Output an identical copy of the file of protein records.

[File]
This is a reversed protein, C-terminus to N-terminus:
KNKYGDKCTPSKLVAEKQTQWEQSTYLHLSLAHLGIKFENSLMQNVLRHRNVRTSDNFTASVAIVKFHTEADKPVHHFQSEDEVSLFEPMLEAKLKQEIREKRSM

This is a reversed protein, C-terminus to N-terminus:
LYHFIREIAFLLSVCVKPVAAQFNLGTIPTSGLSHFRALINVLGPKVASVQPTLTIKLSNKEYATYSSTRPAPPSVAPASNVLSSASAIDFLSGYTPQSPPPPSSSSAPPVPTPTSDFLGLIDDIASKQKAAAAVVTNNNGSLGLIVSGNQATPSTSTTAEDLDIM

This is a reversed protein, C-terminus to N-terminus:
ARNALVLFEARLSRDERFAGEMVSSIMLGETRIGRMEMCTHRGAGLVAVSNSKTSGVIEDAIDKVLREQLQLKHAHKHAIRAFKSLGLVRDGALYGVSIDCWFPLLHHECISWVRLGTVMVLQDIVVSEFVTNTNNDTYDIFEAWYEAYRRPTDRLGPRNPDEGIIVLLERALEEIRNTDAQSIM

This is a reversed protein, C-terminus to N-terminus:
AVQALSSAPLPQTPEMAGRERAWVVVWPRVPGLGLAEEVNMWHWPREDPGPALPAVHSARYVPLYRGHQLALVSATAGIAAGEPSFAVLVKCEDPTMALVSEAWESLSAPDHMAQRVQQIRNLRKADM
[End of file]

This is a reversed protein, C-terminus to N-terminus:
KNKYGDKCTPSKLVAEKQTQWEQSTYLHLSLAHLGIKFENSLMQNVLRHRNVRTSDNFTASVAIVKFHTEADKPVHHFQSEDEVSLFEPMLEAKLKQEIREKRSM

This is a reversed protein, C-terminus to N-terminus:
LYHFIREIAFLLSVCVKPVAAQFNLGTIPTSGLSHFRALINVLGPKVASVQPTLTIKLSNKEYATYSSTRPAPPSVAPASNVLSSASAIDFLSGYTPQSPPPPSSSSAPPVPTPTSDFLGLIDDIASKQKAAAAVVTNNNGSLGLIVSGNQATPSTSTTAEDLDIM

This is a reversed protein, C-terminus to N-terminus:
ARNALVLFEARLSRDERFAGEMVSSIMLGETRIGRMEMCTHRGAGLVAVSNSKTSGVIEDAIDKVLREQLQLKHAHKHAIRAFKSLGLVRDGALYGVSIDCWFPLLHHECISWVRLGTVMVLQDIVVSEFVTNTNNDTYDIFEAWYEAYRRPTDRLGPRNPDEGIIVLLERALEEIRNTDAQSIM

This is a reversed protein, C-terminus to N-terminus:
AVQALSSAPLPQTPEMAGRERAWVVVWPRVPGLGLAEEVNMWHWPREDPGPALPAVHSARYVPLYRGHQLALVSATAGIAAGEPSFAVLVKCEDPTMALVSEAWESLSAPDHMAQRVQQIRNLRKADM